What if… you could walk into a Honda dealership and buy a brand-new Honda from fifteen years ago or thereabouts? Would you buy a sixth-generation Accord, all 2,950 sensibly-sized pounds of it? What about one of those Year 2000 Civic Si coupes, the ones that are worth almost as much with 200,000 miles on them as they were when they sat on the showroom floor? How much would you pay to travel into the increasingly distant past of Japan’s most enthusiast-oriented, detail-driven automaker?
Well, here’s the good news: you can walk into a Honda dealership tomorrow and buy a fifteen-year-old design with just the barest minimum of minor cosmetic updates to separate the “new” model from the one you could have gotten back in ’01. Here’s the bad news: it’s a motorcycle. Here’s the worse news: it’s a Gold Wing. Here’s the worst news of all: if there has ever been a Honda that truly needed to be revamped into compliance with the state of the art elsewhere in the industry, it would be this one.
Last week I wrote about “darksiding”, particularly as it relates to heavy touring motorcycles like the Honda Gold Wing. But, I was hiding a rather dark secret of my own: I’ve never so much as ridden a Gold Wing across a parking lot. That doesn’t mean I have no experience with “road sofas”. To the contrary, I’ve ridden thousands of miles over the past twenty years on “full dressers” from Harley-Davidson, BMW, Victory, and Indian. Just a few months ago, in fact, I took a 2017 Indian Chieftain “bagger” from Portland to Denver via Jackson Hole and Sturgis in four days, covering as much as 650 miles in a single day and dealing with everything from gale-force thunderstorms to 110-degree baking sun.
Of course, by the standards of the authentic “Iron Butt” touring motorcyclists out there, that’s training-wheels stuff at best. The riders who regularly cover 50,000 or more miles per year exist in a completely different world from that of the weekend tourist or casual traveler, and those riders, as a whole, prefer the Gold Wing to anything else out there. After all, Honda virtually invented the durable touring bike with the original ‘Wing in 1975, and it delivered the death blow to the Japanese competition decades ago with the boxer-six GL1500.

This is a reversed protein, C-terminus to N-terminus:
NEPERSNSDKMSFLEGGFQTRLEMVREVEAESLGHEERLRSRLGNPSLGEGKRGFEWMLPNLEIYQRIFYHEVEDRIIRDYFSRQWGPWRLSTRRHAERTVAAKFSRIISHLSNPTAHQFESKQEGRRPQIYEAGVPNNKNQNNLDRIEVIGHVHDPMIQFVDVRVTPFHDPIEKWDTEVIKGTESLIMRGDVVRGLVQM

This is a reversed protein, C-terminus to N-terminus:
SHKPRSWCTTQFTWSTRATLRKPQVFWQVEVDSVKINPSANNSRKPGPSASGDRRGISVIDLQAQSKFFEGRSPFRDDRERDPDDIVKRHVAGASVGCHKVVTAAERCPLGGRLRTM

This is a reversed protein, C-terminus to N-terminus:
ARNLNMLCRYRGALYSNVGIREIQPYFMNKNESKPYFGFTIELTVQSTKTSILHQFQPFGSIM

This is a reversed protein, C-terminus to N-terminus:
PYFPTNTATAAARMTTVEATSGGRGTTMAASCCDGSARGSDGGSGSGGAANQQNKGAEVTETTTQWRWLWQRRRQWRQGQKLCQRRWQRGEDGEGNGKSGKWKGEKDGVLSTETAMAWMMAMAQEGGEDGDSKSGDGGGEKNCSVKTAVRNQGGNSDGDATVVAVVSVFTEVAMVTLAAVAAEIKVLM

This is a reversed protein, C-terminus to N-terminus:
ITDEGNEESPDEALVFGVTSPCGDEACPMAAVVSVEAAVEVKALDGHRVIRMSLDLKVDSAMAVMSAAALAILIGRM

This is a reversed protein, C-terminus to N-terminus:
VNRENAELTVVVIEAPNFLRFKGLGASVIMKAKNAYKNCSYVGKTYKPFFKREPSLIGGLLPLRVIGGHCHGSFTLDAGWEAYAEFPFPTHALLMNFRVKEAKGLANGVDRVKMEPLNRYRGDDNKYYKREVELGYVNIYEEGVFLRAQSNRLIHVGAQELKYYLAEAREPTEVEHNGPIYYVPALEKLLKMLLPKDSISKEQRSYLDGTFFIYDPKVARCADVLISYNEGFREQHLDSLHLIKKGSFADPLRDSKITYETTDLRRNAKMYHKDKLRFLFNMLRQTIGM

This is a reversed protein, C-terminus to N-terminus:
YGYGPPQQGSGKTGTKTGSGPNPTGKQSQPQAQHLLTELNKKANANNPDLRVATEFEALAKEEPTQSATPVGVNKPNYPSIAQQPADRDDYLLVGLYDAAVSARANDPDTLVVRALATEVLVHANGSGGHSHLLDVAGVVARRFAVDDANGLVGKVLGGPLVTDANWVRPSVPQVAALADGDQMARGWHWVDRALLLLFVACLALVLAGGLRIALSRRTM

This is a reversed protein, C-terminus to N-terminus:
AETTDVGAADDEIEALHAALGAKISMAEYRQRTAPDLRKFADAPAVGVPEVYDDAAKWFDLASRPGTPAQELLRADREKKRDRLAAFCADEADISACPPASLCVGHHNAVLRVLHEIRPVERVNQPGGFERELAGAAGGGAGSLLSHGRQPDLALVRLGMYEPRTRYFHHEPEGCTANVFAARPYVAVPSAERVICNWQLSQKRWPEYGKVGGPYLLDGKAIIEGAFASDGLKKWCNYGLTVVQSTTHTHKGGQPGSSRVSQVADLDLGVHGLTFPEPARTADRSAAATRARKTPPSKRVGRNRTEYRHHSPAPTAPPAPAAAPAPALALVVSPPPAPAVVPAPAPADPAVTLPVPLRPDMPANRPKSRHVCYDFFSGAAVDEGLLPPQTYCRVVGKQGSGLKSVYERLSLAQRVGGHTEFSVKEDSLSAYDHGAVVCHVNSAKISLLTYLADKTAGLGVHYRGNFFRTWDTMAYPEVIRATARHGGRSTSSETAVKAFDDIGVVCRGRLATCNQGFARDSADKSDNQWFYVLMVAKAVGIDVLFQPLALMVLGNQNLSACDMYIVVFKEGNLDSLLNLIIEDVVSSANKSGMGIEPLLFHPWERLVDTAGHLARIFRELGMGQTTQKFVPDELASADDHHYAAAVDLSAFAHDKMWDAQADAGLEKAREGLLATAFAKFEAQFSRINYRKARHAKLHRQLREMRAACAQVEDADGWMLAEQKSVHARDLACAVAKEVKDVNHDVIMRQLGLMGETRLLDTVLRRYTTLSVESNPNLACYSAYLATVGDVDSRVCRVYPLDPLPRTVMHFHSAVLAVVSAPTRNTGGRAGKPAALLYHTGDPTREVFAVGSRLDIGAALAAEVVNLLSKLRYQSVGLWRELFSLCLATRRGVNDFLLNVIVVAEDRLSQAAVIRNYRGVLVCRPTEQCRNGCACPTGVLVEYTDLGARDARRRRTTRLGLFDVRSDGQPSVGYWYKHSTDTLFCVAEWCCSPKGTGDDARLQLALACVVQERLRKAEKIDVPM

The problem, if there is one, is this: There hasn’t been a substantial update to the Gold Wing since the current-generation bike appeared in 2001. Five years ago, Honda updated the fairings and the electronics a bit when it moved production from Marysville, Ohio back to Japan, but it would take a practiced eye to tell the difference between a 2001 model and the 2016s in the showroom today.
I rented a 2015 Gold Wing in Digital Silver from the Orlando, FL Eaglerider this past Sunday morning, using a few of my “Club Eaglerider” credits. (If you want to know more about Club Eaglerider, you can find out on my site.) There are four different trim levels of the Wing available; mine was the $23,999 base model. Now, allow me to give you a list of all the things you don’t get on the $23,999 Gold Wing that you do get on the frightfully vintage-looking Indian Roadmaster, which is currently my favorite touring motorcycle:
- Bluetooth integration. The Gold Wing doesn’t have Bluetooth available in any trim level.
- Touchscreen navigation. Nav is an option on the Wing â€”Â but it’s not good.
- Tire pressure information beyond an idiot light.
- Electrically adjustable windscreen;
- Or any kind of windscreen adjustment at all.